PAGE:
It seems that every time there's a major bushfire in Australia there's also a queue of people who try to blame it on man-made warming. They easily forget that our history of fires dates from long before the rise in temperatures, and they seem ignorant about science in general and meteorology in particular.
In its latest report the IPCC claims that it is "likely" that heatwaves have increased in Australia, "likely" being just one step away from "as likely as not". Two of the three cited papers in the report appear to have a co-author who is also a lead author of that chapter of the IPCC report, which might be fortuitous.
A close check of the easiest obtained of the three references tells a less clear picture. It says that heatwaves have increased in some parts of Australia and have decreased or are unchanged in others, but it's talking of trends from 1971 to 2000, a period that covers a significant shift in the Pacific Ocean towards more El Nino events. The statement doesn't tell us what's happened over the past 15 years, a period when the global average temperature has been basically flat. Further, any attempt to link man-made warming and heatwaves should surely describe the cause of each heatwave rather than try to falsely imply that correlation is proof of cause.
The increase in atmospheric carbon dioxide increases the amount of heat being reflected back to Earth. Even few sceptics dispute this; the real argument is over how much, whether changes in other forces counteract any warming, and ultimately whether the total warming will be significant or negligible.
It's drawing a long bow to link this to heatwaves, which as both the latest IPCC report and the Bureau of Meteorology say, are caused by near stationary highs dragging warm air from one location to another. Highs have anticlockwise winds in the southern hemisphere so highs in the Tasman Sea and east of NSW will inevitably draw warm air from northern Australia across NSW and Victoria. If a low is following the high across Australia, then its clockwise winds will add force.
The old Climate Commission said that heatwaves would increase as temperatures rose. Even setting aside the different processes, that's a dubious claim. The term "heatwave" has no formal definition. If it is defined as days above 35 degrees then global warming, if it resumes, could easily increase that number. If it is defined as instances of three or more days with temperatures more than five degrees above average it's a different story because warming might cause the average to increase but not the number of times it is exceeded.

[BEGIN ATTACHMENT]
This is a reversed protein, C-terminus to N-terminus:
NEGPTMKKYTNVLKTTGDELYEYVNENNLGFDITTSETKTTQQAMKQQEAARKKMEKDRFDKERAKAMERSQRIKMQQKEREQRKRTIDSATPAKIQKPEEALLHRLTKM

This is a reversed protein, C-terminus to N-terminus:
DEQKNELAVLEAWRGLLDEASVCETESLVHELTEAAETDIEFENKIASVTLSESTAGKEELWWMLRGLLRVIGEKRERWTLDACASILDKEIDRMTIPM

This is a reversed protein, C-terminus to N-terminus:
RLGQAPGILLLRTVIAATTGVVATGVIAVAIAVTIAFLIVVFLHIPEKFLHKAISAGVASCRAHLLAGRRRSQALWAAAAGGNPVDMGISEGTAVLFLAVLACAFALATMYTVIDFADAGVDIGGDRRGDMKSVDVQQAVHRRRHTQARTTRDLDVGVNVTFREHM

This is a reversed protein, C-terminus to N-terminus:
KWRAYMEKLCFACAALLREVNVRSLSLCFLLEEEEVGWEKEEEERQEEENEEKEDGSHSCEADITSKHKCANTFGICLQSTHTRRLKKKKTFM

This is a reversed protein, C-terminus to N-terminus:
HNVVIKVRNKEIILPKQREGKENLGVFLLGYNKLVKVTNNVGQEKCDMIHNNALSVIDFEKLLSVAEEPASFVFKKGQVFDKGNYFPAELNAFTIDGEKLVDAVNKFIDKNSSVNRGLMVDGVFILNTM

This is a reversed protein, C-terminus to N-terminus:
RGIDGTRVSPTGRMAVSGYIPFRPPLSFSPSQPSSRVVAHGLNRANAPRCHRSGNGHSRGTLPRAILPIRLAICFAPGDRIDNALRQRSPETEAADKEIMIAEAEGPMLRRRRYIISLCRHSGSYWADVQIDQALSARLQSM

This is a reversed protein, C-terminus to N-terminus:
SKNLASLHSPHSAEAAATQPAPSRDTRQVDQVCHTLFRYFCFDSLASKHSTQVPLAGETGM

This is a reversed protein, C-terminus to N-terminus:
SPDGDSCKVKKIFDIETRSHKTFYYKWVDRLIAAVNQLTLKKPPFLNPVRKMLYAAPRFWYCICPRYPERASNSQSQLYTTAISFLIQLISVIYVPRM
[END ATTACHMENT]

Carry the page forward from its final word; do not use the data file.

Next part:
Many factors, both man-made and natural, contribute to the severity of a bushfire. For the current NSW fires some key factors are clear.
Data for the Blue Mountains is not easy to find but as a whole, after nine years of below average rainfall, NSW rainfall totals in 2010 and 2011 were 47 per cent and 21 per cent above average, with 2012 very close to average. This pattern will have encouraged plant growth. Not surprisingly, other bad bushfires were preceded by one or two years of good rainfall.
Temperatures in August and September were above average in NSW. The Bureau of Meteorology attributes this to highs crossing the east coast being slightly higher than usual, for reasons unknown, with the anti-clockwise winds drawing warm tropical air from further north than usual down onto the state. This would lead to early drying of vegetation, although this seems not without precedent because major NSW bushfires have previously occurred in October and November.
The spread of a fire is a crucial factor in how severe it becomes. When the bushfires began they were driven by strong, hot and very dry winds, just as the Victorian fires of 2009 were. Bushfires on calm days can be difficult enough to control and extinguish but a rapidly expanding or very large fire front, fanned by strong winds, quickly becomes a challenge to firefighting resources. The Rural Fire Service mentions several major fires in the past and in some cases specifically notes very strong winds.
The human factors can be summarised in one word – preparedness. Maintenance of firefighting access trails, removal of fire fuel and having adequate firefighting resources immediately to hand can all play a part in minimising the destruction, but even these can be overwhelmed by a rapidly moving fire.
It is drawing a very long bow to claim that man-made warming contributed to the NSW bushfires. Natural forces can account for the severity of the current fires and of other fires in the past. The history of bushfires in NSW also shows there is nothing unusual about these fires.
John McLean is the author of three peer-reviewed papers on climate and was an expert reviewer for the IPCC's latest climate report.